While there are plenty of good iOS apps that can already get the job done, Google is now flipping the switch on being able to edit Google Docs documents on the go from mobile devices including the iPad.
A new report on the tablet market will ring a sour note with the onslaught of tablet makers trailing in Apple’s wake -- the iPad is dominating the market big time, and doesn’t show any signs of stopping.
You’ve had it happen to you before: you're in a dark room with nothing but your smartphone, and as soon as you switch it on to check your email, your eyes are quickly regretting that decision. Turning on that smartphone was like taking off your sunglasses and staring directly in the sun. You might then turn down the brightness on your phone for a later time, but the device is still using a ton of power to output that light. Smartphones can use as much as fifty percent of the total phone power just to light up that LCD display, draining its precious battery.
We're sure that there's only a minuscule amount of you out there that actually worry about the ever-increasing Android market share, but the New York Times has discovered that there really isn't much to fret about. Though app developers have been taking an interest in developing software for the Android platform, they're just not making enough money for it to be a priority.
If you were paying attention to the Internet over the weekend, you might have heard the news that Apple has crossed the 300,000 app mark with the App Store. That would be good news -- if it was correct and had come from Apple themselves.
We've gotten accustomed to take the words of Gene Munster, Senior Research Analyst at Piper Jaffray, with a grain or block of salt or two upon occasion. There have been a couple instances where his numbers sound like they were arrived at by reaching into a hat and pulling something out. His latest analysis though, sounds right about dead-on.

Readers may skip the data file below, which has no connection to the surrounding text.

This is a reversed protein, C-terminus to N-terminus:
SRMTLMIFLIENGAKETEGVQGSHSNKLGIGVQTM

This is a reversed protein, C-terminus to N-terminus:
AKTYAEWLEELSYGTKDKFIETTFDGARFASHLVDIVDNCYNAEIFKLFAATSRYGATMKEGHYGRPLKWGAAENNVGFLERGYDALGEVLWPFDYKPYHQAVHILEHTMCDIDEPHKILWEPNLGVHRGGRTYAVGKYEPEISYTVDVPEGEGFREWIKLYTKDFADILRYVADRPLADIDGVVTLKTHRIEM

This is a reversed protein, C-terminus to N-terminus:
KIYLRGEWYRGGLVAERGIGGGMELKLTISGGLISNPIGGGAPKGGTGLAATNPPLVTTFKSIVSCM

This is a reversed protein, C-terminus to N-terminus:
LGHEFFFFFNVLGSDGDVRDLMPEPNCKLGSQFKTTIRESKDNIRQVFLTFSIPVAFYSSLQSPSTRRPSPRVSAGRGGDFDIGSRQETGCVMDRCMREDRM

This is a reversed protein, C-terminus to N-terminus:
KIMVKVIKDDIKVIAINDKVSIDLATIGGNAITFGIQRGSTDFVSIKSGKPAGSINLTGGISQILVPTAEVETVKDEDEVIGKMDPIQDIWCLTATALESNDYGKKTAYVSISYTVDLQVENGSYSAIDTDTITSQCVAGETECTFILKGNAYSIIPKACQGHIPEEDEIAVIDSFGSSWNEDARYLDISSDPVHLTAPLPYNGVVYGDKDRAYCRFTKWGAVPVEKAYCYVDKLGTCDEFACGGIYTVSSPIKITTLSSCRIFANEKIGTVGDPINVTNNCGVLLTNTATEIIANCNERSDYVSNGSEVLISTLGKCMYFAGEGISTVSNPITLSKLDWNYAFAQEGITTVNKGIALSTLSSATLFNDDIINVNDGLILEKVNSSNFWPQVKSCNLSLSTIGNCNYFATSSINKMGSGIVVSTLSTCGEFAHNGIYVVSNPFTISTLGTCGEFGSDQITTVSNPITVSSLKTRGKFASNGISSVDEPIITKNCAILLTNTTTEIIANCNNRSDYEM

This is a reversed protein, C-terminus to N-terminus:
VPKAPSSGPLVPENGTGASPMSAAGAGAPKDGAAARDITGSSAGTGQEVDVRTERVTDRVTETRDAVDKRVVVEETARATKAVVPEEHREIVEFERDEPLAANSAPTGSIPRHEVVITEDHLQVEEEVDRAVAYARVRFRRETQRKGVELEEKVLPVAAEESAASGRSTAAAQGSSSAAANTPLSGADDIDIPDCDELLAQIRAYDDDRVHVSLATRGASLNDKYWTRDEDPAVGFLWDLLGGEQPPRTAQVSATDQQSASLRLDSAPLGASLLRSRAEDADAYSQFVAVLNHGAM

In almost a sort of "who would have thunk it," Microsoft may not be as bad off when it comes to the cell phone industry. Its upcoming Windows 7 phone got a fairly decent review from a pretty well known name. John Gruber, of Daring Fireball has deemed it a "really nice" phone. Hmmm...
A few weeks ago, we shared with you the fact that market research company ComScore did the math to reveal that as awesome as the iPhone is, the device's marketshare was dwarfed when compared against the figures currently being enjoyed by Android-powered handsets. The report was a perfect example of what most folks who chase Apple news around all day already knew: While Apple was selling all the iPhones they could make, crippled by an exclusivity deal with AT&T and the fact that unlike Google's promiscuous flavor of the month Android OS, iOS is locked to Apple-produced hardware, making for a sales situation that put Google at the top of the heap. As much as we'd like to say that it wasn't the case, it appears that the number-crunchers are back to rub the noses of the Apple-faithful in the mess once again. This time around, The Nielsen Company is swearing up and down that according to their research, Android is the most popular operating system among those who purchased smartphones in the United States in the past six months.
It's not quite here yet, but Google has dropped their announcement for what Google TV is going to look like. Before, there were just some sketches of ideas that were on the YouTube videos you could watch on the Google Blog, but now they've got a brand new webpage showing off their labors. And we have to say, it looks pretty sweet.
Everything has a price--at least for Android users. According to a joint study conducted by Duke University, Penn State University and Intel Labs, a number of purportedly free application designed for the OS are in reality forcing users to unknowingly pay through the nose. The Android users weren't sending the developers any money, but rather, an alarming amount of personal information such as precise GPS locations and phone numbers.